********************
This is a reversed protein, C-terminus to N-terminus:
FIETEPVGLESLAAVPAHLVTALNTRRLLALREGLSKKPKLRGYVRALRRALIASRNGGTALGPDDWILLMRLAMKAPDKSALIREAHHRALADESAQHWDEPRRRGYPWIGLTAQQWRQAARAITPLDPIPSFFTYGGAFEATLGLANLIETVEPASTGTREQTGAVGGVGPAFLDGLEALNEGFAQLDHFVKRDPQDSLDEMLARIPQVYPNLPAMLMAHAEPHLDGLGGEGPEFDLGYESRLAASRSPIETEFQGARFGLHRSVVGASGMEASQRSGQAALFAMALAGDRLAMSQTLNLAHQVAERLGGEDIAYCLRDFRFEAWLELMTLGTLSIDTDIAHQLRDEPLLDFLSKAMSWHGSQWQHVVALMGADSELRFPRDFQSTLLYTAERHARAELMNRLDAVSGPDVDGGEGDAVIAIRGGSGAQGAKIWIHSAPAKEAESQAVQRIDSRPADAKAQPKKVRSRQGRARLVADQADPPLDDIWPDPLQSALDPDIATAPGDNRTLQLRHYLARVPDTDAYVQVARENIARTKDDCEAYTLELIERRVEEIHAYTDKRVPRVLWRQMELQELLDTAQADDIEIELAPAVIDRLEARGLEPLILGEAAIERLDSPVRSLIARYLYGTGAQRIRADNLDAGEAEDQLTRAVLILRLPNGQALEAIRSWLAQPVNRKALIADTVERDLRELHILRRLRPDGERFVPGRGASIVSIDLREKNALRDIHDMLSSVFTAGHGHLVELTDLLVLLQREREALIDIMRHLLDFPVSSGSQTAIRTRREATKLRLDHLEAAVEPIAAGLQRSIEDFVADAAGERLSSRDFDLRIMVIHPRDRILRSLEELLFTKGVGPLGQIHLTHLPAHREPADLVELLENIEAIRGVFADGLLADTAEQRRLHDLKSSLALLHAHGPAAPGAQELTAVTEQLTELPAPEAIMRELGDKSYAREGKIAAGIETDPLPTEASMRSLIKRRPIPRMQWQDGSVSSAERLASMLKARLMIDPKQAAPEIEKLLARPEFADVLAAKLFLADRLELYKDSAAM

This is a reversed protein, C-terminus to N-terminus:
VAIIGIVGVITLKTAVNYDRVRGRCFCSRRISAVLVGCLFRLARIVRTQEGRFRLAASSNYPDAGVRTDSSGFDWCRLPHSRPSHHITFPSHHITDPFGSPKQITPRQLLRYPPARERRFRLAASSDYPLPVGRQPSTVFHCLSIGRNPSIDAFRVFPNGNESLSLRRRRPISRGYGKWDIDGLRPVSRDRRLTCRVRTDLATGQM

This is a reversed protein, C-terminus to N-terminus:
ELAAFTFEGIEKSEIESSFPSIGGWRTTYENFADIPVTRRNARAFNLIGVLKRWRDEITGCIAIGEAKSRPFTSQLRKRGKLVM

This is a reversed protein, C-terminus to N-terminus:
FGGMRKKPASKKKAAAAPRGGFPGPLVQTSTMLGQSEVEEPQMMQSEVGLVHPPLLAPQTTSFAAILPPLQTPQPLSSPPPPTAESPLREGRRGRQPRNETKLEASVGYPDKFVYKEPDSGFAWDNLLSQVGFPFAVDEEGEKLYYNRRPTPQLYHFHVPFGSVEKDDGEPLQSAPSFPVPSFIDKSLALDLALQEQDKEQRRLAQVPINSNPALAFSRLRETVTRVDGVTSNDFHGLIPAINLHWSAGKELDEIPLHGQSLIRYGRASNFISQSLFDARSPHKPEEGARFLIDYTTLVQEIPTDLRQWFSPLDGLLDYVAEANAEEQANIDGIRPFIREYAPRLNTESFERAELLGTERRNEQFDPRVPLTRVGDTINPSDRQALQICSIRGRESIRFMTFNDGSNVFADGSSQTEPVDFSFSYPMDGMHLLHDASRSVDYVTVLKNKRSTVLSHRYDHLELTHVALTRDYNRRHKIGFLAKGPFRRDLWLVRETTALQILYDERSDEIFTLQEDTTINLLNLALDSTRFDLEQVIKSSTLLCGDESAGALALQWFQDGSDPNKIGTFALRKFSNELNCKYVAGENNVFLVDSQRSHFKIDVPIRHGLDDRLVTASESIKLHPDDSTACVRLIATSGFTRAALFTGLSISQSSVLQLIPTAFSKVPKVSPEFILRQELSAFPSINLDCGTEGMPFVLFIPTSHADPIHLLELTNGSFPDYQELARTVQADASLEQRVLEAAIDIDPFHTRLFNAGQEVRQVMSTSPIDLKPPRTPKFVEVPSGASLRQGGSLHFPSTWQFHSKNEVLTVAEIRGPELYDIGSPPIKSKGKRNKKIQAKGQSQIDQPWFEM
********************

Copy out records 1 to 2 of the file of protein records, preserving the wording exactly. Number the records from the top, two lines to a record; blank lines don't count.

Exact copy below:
This is a reversed protein, C-terminus to N-terminus:
FIETEPVGLESLAAVPAHLVTALNTRRLLALREGLSKKPKLRGYVRALRRALIASRNGGTALGPDDWILLMRLAMKAPDKSALIREAHHRALADESAQHWDEPRRRGYPWIGLTAQQWRQAARAITPLDPIPSFFTYGGAFEATLGLANLIETVEPASTGTREQTGAVGGVGPAFLDGLEALNEGFAQLDHFVKRDPQDSLDEMLARIPQVYPNLPAMLMAHAEPHLDGLGGEGPEFDLGYESRLAASRSPIETEFQGARFGLHRSVVGASGMEASQRSGQAALFAMALAGDRLAMSQTLNLAHQVAERLGGEDIAYCLRDFRFEAWLELMTLGTLSIDTDIAHQLRDEPLLDFLSKAMSWHGSQWQHVVALMGADSELRFPRDFQSTLLYTAERHARAELMNRLDAVSGPDVDGGEGDAVIAIRGGSGAQGAKIWIHSAPAKEAESQAVQRIDSRPADAKAQPKKVRSRQGRARLVADQADPPLDDIWPDPLQSALDPDIATAPGDNRTLQLRHYLARVPDTDAYVQVARENIARTKDDCEAYTLELIERRVEEIHAYTDKRVPRVLWRQMELQELLDTAQADDIEIELAPAVIDRLEARGLEPLILGEAAIERLDSPVRSLIARYLYGTGAQRIRADNLDAGEAEDQLTRAVLILRLPNGQALEAIRSWLAQPVNRKALIADTVERDLRELHILRRLRPDGERFVPGRGASIVSIDLREKNALRDIHDMLSSVFTAGHGHLVELTDLLVLLQREREALIDIMRHLLDFPVSSGSQTAIRTRREATKLRLDHLEAAVEPIAAGLQRSIEDFVADAAGERLSSRDFDLRIMVIHPRDRILRSLEELLFTKGVGPLGQIHLTHLPAHREPADLVELLENIEAIRGVFADGLLADTAEQRRLHDLKSSLALLHAHGPAAPGAQELTAVTEQLTELPAPEAIMRELGDKSYAREGKIAAGIETDPLPTEASMRSLIKRRPIPRMQWQDGSVSSAERLASMLKARLMIDPKQAAPEIEKLLARPEFADVLAAKLFLADRLELYKDSAAM

This is a reversed protein, C-terminus to N-terminus:
VAIIGIVGVITLKTAVNYDRVRGRCFCSRRISAVLVGCLFRLARIVRTQEGRFRLAASSNYPDAGVRTDSSGFDWCRLPHSRPSHHITFPSHHITDPFGSPKQITPRQLLRYPPARERRFRLAASSDYPLPVGRQPSTVFHCLSIGRNPSIDAFRVFPNGNESLSLRRRRPISRGYGKWDIDGLRPVSRDRRLTCRVRTDLATGQM